Higher risks and longer delays: Student mental health advisors on the front line

Every year student mental health advisers feed back on their their caseloads and conditions. Rachel Spacey and Sam Gamblin find that this year's results make for worrying reading

Rachel Spacey is Policy and Engagement Officer at the University Mental Health Advisers Network

Sam Gamblin is Charity Manager at the University Mental Health Advisers Network

Every year at the University Mental Health Advisers Network (UMHAN), we survey our 600+ members to find out more about their caseloads and working conditions.

This also helps us gauge the current state of student mental health support from staff who work on the front line supporting students with mental health conditions on a daily basis.

Our latest member survey report was published recently and, in parts, makes for worrying reading.

Our core membership is made up of professionals working either in a Mental Health Adviser (MHA) role (or similar) or in Specialist Mental Health Mentoring (SMHM). Advisers and Mentors normally have a postgraduate or professional qualification in mental health and significant experience.

UMHAN members including advisers, mentors, managers and associates, help students navigate the complexities of student life and life outside of higher education, including the academic processes which often negatively affect mental health and wellbeing.

Our members were asked to consider their responses to the online survey in relation to the previous academic year (2022-23) and 104 completed it – approximately 17 percent of our members and consistent with previous member survey response rates.

High numbers of students with complex needs

Most mentors worked with somewhere between 11 and up to 30 students. Their caseload had stayed about the same in the last 12 months but for most, over half their caseload was made up of “high risk” students.

We define “high risk” in terms of deteriorating mental health, severity of mental health condition, suicide, serious harm to self or others, neglect, abuse, becoming socially isolated, at risk of radicalisation or experiencing significant disruption to their education.

They highlighted the increased numbers of students who are neurodivergent (primarily Attention Deficit Hyperactivity Disorder (ADHD) and/or Autism Spectrum Condition (ASC)) presenting with mental health conditions or awaiting formal diagnoses.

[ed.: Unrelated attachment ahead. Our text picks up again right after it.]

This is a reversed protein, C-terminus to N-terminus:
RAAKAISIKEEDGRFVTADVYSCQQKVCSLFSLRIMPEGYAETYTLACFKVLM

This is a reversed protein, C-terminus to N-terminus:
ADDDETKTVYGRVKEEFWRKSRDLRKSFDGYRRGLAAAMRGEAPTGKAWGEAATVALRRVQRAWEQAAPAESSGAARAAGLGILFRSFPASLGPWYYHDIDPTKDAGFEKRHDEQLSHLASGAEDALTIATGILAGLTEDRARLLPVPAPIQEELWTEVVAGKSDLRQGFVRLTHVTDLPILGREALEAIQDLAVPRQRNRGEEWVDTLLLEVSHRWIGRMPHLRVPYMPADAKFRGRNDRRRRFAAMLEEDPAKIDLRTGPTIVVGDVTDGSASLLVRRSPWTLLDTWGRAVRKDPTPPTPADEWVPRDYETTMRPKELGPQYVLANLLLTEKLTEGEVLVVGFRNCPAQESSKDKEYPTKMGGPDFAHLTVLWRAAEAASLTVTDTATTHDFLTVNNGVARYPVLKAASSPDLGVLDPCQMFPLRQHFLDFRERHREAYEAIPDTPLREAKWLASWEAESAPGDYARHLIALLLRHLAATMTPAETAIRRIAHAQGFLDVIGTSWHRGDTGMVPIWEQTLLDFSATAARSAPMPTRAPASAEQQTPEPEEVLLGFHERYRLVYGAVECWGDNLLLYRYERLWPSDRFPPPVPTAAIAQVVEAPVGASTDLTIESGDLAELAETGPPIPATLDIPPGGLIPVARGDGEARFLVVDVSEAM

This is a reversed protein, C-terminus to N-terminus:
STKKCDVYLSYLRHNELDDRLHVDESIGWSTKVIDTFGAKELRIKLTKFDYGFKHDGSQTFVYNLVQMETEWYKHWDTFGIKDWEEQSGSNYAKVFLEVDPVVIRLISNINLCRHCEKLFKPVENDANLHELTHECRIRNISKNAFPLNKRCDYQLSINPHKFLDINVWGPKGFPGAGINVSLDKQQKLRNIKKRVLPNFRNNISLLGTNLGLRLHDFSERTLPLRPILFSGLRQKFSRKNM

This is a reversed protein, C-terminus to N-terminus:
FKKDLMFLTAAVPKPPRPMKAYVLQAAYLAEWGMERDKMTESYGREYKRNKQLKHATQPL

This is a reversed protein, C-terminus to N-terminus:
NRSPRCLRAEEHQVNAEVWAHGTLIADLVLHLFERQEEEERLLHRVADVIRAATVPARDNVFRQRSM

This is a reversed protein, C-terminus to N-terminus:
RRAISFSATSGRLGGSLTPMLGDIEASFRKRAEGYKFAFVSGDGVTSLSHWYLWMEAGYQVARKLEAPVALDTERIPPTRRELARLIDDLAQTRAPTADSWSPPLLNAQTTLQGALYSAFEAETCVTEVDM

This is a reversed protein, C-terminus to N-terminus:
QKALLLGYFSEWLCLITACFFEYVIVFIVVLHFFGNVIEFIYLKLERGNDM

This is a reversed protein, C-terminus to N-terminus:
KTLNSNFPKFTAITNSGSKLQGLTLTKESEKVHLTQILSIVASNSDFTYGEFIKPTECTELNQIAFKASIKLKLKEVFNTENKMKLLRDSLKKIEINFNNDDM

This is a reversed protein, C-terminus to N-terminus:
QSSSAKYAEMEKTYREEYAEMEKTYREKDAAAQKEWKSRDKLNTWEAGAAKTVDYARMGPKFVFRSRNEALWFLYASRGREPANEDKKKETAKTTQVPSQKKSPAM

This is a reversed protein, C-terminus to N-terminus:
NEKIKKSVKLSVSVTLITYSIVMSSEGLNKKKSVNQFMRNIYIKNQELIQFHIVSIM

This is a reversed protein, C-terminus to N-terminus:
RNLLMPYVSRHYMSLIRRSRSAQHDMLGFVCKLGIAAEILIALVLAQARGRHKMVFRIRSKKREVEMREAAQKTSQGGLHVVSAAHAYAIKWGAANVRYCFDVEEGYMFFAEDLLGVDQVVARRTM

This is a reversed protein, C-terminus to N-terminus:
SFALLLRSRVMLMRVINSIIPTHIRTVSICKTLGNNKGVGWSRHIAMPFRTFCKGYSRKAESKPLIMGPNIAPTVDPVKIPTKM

Similarly, advisers, many of whom worked with up to 25 students and some between 26-50 students, observed their caseload had either stayed the same or increased over the last year.

For most advisers, almost half their caseload was made up of “high risk” students. Advisers reported dealing with more students who presented with complex or higher needs than in the past and a caseload complicated by the reality that it was harder to refer them to NHS services.

While caseloads do vary amongst members and some members work part time, for example, what the survey data did highlight was that staff’s working days are often back to back with appointments and those cases are complex and require a lot of emotional input from staff.

Since our last Member Survey report in 2022 which first revealed an increase in members’ workloads and the proportion of caseloads in the “high risk” category, student mental health has remained firmly under the full glare of the spotlight of the media, government and the HE sector.

Supporting students with their mental ill health and/or mental health conditions to transition into, stay and succeed in education has never been so strategically and operationally important and yet the role of our members and other support services staff in retention is rarely mentioned.

Worryingly, we see again that the majority of members are struggling to fit CPD into their schedules. All Accredited Practitioner members (Advisers and Mentors) are subject to UMHAN’s supervision and CPD requirements and yet the key reasons members can’t attend our online meetings is because they are unable to block out the time in their schedule to attend and/or because they do not have time for CPD.

Struggling to fit in training and CPD